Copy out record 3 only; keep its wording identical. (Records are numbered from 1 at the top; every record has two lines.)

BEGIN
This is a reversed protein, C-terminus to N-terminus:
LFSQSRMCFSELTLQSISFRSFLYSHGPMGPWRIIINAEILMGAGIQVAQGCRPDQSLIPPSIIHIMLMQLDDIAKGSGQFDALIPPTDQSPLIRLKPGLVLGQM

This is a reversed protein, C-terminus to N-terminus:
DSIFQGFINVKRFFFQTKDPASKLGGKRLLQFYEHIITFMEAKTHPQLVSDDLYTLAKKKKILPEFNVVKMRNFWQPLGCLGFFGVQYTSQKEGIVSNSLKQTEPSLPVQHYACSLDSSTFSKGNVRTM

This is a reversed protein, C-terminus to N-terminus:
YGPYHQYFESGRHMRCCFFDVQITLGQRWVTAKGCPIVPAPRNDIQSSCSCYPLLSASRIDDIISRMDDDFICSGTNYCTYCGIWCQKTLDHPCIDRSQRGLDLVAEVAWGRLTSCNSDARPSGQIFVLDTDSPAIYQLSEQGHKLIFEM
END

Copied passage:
This is a reversed protein, C-terminus to N-terminus:
YGPYHQYFESGRHMRCCFFDVQITLGQRWVTAKGCPIVPAPRNDIQSSCSCYPLLSASRIDDIISRMDDDFICSGTNYCTYCGIWCQKTLDHPCIDRSQRGLDLVAEVAWGRLTSCNSDARPSGQIFVLDTDSPAIYQLSEQGHKLIFEM